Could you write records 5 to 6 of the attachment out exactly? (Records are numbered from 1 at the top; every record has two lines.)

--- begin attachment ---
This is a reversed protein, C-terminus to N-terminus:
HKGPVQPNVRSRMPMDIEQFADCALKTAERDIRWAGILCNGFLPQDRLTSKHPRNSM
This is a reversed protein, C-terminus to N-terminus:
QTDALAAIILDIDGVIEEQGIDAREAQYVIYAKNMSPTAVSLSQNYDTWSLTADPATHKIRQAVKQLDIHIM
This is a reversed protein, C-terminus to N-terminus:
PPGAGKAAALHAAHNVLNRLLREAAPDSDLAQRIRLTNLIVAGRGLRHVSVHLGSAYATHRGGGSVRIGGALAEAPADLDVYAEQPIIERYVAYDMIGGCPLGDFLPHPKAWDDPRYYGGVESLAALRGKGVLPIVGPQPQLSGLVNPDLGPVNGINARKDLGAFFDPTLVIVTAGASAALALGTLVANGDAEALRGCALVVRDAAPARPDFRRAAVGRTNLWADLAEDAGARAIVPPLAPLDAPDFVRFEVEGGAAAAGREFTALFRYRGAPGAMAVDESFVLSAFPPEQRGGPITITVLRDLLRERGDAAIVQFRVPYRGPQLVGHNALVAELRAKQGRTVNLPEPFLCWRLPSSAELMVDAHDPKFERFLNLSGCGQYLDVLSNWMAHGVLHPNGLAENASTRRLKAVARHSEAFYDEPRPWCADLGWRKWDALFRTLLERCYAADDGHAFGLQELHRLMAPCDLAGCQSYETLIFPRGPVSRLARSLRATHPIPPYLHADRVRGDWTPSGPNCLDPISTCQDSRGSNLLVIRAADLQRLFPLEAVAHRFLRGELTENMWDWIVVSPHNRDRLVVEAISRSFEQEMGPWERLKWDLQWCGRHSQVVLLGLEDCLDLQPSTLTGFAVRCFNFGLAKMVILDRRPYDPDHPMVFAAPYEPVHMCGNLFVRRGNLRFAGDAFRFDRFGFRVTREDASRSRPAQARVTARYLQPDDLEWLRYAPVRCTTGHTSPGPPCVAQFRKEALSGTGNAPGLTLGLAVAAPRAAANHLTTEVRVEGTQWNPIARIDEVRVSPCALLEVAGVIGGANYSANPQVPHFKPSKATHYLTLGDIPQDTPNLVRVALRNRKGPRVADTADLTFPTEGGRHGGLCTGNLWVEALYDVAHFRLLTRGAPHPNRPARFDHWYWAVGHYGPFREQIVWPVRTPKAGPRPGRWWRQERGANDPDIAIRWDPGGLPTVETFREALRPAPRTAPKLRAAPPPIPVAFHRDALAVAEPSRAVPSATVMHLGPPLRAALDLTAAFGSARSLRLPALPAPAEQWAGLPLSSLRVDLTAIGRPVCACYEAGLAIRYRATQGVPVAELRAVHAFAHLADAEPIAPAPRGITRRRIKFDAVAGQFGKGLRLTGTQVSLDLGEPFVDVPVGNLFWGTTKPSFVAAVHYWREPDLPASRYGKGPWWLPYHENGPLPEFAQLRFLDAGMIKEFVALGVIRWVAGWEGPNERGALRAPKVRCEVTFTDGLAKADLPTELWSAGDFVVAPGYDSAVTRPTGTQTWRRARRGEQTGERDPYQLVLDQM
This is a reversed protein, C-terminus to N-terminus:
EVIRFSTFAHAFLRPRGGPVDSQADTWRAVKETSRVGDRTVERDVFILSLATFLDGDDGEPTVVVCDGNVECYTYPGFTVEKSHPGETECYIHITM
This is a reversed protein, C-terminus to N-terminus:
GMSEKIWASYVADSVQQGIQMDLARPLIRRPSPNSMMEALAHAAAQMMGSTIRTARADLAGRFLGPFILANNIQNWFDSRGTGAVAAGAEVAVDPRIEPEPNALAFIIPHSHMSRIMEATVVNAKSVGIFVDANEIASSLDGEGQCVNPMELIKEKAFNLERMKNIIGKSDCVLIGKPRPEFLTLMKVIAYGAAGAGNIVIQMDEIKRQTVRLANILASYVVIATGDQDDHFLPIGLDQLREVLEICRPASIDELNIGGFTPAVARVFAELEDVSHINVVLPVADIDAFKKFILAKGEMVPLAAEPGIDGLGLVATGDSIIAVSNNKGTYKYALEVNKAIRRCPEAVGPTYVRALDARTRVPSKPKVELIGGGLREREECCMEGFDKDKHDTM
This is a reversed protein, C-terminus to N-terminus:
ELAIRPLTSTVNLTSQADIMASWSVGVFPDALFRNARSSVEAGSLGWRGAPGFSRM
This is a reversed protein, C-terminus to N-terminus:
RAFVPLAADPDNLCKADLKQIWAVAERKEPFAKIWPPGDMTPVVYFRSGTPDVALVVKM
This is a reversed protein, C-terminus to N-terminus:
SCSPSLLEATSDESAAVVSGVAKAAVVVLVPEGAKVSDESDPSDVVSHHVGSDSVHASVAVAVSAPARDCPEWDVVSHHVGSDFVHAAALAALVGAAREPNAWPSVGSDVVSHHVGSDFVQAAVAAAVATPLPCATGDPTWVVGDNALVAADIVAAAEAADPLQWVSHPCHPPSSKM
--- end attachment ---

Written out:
This is a reversed protein, C-terminus to N-terminus:
GMSEKIWASYVADSVQQGIQMDLARPLIRRPSPNSMMEALAHAAAQMMGSTIRTARADLAGRFLGPFILANNIQNWFDSRGTGAVAAGAEVAVDPRIEPEPNALAFIIPHSHMSRIMEATVVNAKSVGIFVDANEIASSLDGEGQCVNPMELIKEKAFNLERMKNIIGKSDCVLIGKPRPEFLTLMKVIAYGAAGAGNIVIQMDEIKRQTVRLANILASYVVIATGDQDDHFLPIGLDQLREVLEICRPASIDELNIGGFTPAVARVFAELEDVSHINVVLPVADIDAFKKFILAKGEMVPLAAEPGIDGLGLVATGDSIIAVSNNKGTYKYALEVNKAIRRCPEAVGPTYVRALDARTRVPSKPKVELIGGGLREREECCMEGFDKDKHDTM
This is a reversed protein, C-terminus to N-terminus:
ELAIRPLTSTVNLTSQADIMASWSVGVFPDALFRNARSSVEAGSLGWRGAPGFSRM